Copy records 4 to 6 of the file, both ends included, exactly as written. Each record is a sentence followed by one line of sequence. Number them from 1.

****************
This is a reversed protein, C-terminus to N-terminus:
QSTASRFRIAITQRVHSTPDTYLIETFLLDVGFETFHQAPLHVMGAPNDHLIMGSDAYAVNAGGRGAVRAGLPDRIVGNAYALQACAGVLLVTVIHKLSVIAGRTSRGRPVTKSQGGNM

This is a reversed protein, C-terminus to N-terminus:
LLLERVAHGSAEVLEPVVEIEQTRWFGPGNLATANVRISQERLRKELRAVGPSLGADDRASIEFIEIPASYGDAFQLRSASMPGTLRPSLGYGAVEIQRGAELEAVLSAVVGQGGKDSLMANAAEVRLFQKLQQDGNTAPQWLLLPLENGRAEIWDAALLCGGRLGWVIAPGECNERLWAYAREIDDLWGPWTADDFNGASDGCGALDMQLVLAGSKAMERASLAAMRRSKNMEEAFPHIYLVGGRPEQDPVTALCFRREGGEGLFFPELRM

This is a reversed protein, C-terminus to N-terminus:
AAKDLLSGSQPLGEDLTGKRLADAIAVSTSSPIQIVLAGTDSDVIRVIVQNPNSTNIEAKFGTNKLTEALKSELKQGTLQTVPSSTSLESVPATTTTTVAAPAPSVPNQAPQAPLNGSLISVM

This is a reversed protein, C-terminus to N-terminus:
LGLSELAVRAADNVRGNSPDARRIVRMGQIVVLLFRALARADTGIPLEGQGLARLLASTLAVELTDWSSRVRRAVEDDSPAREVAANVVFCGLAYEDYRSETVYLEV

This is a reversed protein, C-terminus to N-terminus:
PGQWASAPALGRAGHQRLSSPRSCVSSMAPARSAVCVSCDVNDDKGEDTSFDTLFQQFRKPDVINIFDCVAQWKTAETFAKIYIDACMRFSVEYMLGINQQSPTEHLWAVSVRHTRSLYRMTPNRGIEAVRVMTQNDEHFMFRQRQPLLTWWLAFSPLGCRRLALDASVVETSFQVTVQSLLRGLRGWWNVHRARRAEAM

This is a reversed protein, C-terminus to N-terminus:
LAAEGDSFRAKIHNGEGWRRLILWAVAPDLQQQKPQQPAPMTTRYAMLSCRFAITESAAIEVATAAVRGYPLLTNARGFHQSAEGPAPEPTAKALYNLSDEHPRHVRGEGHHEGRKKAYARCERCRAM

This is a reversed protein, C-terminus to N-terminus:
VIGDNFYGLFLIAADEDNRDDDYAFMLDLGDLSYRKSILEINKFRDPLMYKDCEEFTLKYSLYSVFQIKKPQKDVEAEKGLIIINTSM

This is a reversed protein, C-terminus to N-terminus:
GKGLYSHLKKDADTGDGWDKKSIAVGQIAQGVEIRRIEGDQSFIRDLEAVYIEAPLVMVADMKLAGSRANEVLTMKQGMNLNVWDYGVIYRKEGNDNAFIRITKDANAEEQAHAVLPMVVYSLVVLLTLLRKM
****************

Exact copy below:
This is a reversed protein, C-terminus to N-terminus:
LGLSELAVRAADNVRGNSPDARRIVRMGQIVVLLFRALARADTGIPLEGQGLARLLASTLAVELTDWSSRVRRAVEDDSPAREVAANVVFCGLAYEDYRSETVYLEV

This is a reversed protein, C-terminus to N-terminus:
PGQWASAPALGRAGHQRLSSPRSCVSSMAPARSAVCVSCDVNDDKGEDTSFDTLFQQFRKPDVINIFDCVAQWKTAETFAKIYIDACMRFSVEYMLGINQQSPTEHLWAVSVRHTRSLYRMTPNRGIEAVRVMTQNDEHFMFRQRQPLLTWWLAFSPLGCRRLALDASVVETSFQVTVQSLLRGLRGWWNVHRARRAEAM

This is a reversed protein, C-terminus to N-terminus:
LAAEGDSFRAKIHNGEGWRRLILWAVAPDLQQQKPQQPAPMTTRYAMLSCRFAITESAAIEVATAAVRGYPLLTNARGFHQSAEGPAPEPTAKALYNLSDEHPRHVRGEGHHEGRKKAYARCERCRAM